It's not that I have anything against covered casseroles and layered salads, but when I started pulling together a potluck for a few close friends and their kids, I decided to get more ambitious with what could be on the menu.
The truth is, as a food writer I always feel a little guilty for not exposing my 20-month-old to a steady diet of gourmet tidbits. Instead, when cooking for Dahlia I tend to take the safe way with meatballs and pizza. No mom likes to have her homemade miso salmon or mushroom risotto flung from the high chair tray by a toddler, especially when buttered pasta gets devoured with a smile.
When I thought about the guest list for the potluck gathering, I realized that I had the opportunity both to broaden my daughter's palate and to enjoy some new taste experiences myself. I knew well enough that if Dahlia saw the bigger kids digging into what for her might be unusual foods, she would be far more likely to take a bite than if I served her the same thing for dinner.
The group happened to be made up of a diverse collection of friends, each one connected to a yummy edible tradition. So I asked the guests to supply dishes that reflected their diversity, hoping that a wide-ranging buffet would be a way for both parents and kids to get a taste of one another's culture.
Everyone was game. My cohosts were Francine Stephens and Andrew Feinberg, owners of Franny's, a Brooklyn restaurant, and the gourmet food store Bklyn Larder. They ladled out Francine's mother's matzoh-ball soup. To make it more kid-friendly, they scaled down the matzoh balls into bite-size orbs and served the soup in teacups. Their 3-year-old son, Marco, dove in, gobbling matzoh balls with toddlerish abandon.
Francine's best friend from childhood, Annie Fensterstock, and her husband, Mike Romero, came with their daughter, Luna, and brought pancit, a traditional Filipino rice-noodle stir-fry that Mike's mother is famous for. This was a lighter version of the dish, without the usual chicken, served on a bed of shredded cabbage and carrots to turn it into a salad (pasta salad in disguise!). Even though it had a gentle kick, the bigger kids adored dropping the skinny translucent noodles into their mouth by the fistful, which Dahlia emulated to the best of her still-uncoordinated ability. We parents showered it with hot sauce served on the side.
The most far-flung dish of the day came from Dulcy Israel and Mark Johnson: doro wat, a piquant Ethiopian chicken stew. They had eaten the dish in Ethiopia, where they adopted their 4-year-old twin girls, Terefech and Aster. The girls are big fans of their simplified recipe, which calls for boneless chicken cooked in an onion- and chili-scented gravy. We served it with flour tortillas, which stood in for the hard-to-find injera bread that is the dish's classic accompaniment.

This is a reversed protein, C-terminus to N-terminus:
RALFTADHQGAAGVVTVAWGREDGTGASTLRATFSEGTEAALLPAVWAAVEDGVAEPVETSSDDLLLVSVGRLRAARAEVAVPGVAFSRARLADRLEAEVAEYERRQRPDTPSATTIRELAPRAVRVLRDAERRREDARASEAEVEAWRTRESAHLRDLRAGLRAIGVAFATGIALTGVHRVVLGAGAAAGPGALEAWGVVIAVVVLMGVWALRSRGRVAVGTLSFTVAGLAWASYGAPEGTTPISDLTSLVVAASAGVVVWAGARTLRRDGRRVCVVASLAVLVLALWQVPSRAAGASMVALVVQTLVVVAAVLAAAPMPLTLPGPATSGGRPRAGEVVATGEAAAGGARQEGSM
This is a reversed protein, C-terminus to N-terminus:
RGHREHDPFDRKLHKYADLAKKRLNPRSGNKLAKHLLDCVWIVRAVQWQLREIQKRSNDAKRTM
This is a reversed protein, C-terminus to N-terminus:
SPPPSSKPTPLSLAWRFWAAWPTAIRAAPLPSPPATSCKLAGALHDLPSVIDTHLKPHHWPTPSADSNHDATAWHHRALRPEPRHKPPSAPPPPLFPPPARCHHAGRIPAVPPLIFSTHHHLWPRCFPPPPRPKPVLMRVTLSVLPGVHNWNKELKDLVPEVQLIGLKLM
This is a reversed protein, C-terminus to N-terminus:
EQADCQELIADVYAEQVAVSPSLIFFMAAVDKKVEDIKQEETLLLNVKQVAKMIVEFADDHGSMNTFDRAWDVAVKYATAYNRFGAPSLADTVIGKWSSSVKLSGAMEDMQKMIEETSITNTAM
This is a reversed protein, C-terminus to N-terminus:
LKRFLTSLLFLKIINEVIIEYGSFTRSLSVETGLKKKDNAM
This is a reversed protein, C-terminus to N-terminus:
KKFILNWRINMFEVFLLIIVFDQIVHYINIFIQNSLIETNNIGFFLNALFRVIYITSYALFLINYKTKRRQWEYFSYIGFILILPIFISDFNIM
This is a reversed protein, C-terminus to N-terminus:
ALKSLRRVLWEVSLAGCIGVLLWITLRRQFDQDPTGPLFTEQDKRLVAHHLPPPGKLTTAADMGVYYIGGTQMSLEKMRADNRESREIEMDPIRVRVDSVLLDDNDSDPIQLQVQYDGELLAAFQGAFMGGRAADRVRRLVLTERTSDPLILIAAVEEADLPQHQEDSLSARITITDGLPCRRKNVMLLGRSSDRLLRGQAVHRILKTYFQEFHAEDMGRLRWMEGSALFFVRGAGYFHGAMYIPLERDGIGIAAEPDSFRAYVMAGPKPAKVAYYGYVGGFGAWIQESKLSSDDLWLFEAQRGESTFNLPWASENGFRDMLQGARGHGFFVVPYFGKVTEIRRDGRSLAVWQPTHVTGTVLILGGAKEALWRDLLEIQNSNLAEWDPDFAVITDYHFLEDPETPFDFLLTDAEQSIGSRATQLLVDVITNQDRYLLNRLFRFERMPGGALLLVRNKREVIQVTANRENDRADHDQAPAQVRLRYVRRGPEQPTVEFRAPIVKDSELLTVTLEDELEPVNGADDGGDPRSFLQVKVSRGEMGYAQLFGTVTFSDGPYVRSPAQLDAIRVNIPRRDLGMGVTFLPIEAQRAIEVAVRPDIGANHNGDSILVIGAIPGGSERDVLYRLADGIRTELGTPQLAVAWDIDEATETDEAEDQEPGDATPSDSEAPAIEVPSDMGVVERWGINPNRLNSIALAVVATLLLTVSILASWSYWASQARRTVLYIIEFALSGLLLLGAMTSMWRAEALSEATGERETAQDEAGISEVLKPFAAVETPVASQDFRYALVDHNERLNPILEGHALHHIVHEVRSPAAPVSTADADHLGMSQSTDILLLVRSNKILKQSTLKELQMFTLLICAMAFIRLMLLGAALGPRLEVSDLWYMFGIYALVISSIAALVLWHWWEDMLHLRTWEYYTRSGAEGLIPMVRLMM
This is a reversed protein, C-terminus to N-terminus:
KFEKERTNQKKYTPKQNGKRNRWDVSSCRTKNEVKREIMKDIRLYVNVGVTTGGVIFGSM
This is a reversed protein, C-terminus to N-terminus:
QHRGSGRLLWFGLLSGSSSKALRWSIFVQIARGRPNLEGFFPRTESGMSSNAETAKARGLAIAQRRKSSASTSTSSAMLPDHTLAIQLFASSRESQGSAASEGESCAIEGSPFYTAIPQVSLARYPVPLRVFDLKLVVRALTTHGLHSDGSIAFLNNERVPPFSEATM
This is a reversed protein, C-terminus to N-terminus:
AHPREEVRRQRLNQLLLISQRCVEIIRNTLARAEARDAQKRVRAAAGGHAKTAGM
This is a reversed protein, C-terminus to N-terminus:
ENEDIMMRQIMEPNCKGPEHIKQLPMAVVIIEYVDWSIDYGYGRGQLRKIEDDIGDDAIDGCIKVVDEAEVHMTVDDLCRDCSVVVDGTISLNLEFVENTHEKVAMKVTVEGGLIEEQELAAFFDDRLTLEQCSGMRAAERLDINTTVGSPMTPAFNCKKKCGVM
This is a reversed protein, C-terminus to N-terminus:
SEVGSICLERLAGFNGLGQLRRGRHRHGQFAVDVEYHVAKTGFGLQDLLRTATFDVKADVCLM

On my end, I decided to start with my husband's side of the family because we both love the cuisine of Northern India, which is where his birth father is from. Daniel, having grown up in Denver eating the solid American fare of his adoptive parents, never tasted a curry until college, but he fell in love with the intense, pungent flavors. To highlight those, I made spiced chickpeas and cauliflower, which I hoped would be salty, savory, and crunchy enough to please my french fry-loving toddler.
But just to hedge my bets (and because no one else volunteered a dessert), I also made mini apple tarts Tatin. Not only were these sure to be a hit with the little ones (each kid got an individual pastry), they are also easy to make ahead of time. While it's true that I probably don't have a drop of Gallic blood in my Eastern European veins, I did spend several of my childhood summer vacations exchanging houses with families from Provence. So I figured that had to count.
To their credit and my relief, the kids, curious about the unfamiliar but festive-looking bowls of food, tasted and actually enjoyed everything. Even Dahlia gleefully joined the fray.
It was a rather hodgepodge selection of dishes. Then again, like most friends, we are a hodgepodge group. But children never notice these things -- they're just here for the food.
Originally published in the September 2010 issue of Parents magazine.